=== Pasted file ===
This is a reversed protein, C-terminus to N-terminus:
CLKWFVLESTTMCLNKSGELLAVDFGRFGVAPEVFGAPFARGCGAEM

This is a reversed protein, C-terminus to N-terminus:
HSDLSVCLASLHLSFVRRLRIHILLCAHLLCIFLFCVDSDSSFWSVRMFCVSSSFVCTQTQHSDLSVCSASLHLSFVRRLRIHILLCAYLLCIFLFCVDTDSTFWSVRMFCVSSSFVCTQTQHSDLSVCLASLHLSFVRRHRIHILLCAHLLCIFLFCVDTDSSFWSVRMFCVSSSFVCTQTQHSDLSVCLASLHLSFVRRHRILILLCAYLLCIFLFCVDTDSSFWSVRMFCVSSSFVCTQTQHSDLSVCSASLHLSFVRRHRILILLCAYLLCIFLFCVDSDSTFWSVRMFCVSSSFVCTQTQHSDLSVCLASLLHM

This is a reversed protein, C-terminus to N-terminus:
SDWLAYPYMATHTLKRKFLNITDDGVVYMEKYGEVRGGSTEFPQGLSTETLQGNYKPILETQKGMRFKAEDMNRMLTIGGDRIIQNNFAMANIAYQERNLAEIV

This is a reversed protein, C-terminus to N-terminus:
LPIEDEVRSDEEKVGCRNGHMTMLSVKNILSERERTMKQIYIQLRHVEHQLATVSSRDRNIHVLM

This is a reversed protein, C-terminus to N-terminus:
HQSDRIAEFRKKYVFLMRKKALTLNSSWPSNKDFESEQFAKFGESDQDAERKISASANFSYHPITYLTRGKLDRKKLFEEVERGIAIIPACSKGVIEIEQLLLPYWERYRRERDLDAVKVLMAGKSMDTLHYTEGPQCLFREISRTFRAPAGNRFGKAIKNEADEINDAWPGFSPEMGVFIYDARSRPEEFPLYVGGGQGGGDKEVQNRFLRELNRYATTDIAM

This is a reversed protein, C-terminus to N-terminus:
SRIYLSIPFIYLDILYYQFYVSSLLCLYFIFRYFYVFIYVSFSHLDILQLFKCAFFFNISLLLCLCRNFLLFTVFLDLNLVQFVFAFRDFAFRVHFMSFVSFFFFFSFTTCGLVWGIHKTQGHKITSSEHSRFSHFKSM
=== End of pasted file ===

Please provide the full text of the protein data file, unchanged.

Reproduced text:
This is a reversed protein, C-terminus to N-terminus:
CLKWFVLESTTMCLNKSGELLAVDFGRFGVAPEVFGAPFARGCGAEM

This is a reversed protein, C-terminus to N-terminus:
HSDLSVCLASLHLSFVRRLRIHILLCAHLLCIFLFCVDSDSSFWSVRMFCVSSSFVCTQTQHSDLSVCSASLHLSFVRRLRIHILLCAYLLCIFLFCVDTDSTFWSVRMFCVSSSFVCTQTQHSDLSVCLASLHLSFVRRHRIHILLCAHLLCIFLFCVDTDSSFWSVRMFCVSSSFVCTQTQHSDLSVCLASLHLSFVRRHRILILLCAYLLCIFLFCVDTDSSFWSVRMFCVSSSFVCTQTQHSDLSVCSASLHLSFVRRHRILILLCAYLLCIFLFCVDSDSTFWSVRMFCVSSSFVCTQTQHSDLSVCLASLLHM

This is a reversed protein, C-terminus to N-terminus:
SDWLAYPYMATHTLKRKFLNITDDGVVYMEKYGEVRGGSTEFPQGLSTETLQGNYKPILETQKGMRFKAEDMNRMLTIGGDRIIQNNFAMANIAYQERNLAEIV

This is a reversed protein, C-terminus to N-terminus:
LPIEDEVRSDEEKVGCRNGHMTMLSVKNILSERERTMKQIYIQLRHVEHQLATVSSRDRNIHVLM

This is a reversed protein, C-terminus to N-terminus:
HQSDRIAEFRKKYVFLMRKKALTLNSSWPSNKDFESEQFAKFGESDQDAERKISASANFSYHPITYLTRGKLDRKKLFEEVERGIAIIPACSKGVIEIEQLLLPYWERYRRERDLDAVKVLMAGKSMDTLHYTEGPQCLFREISRTFRAPAGNRFGKAIKNEADEINDAWPGFSPEMGVFIYDARSRPEEFPLYVGGGQGGGDKEVQNRFLRELNRYATTDIAM

This is a reversed protein, C-terminus to N-terminus:
SRIYLSIPFIYLDILYYQFYVSSLLCLYFIFRYFYVFIYVSFSHLDILQLFKCAFFFNISLLLCLCRNFLLFTVFLDLNLVQFVFAFRDFAFRVHFMSFVSFFFFFSFTTCGLVWGIHKTQGHKITSSEHSRFSHFKSM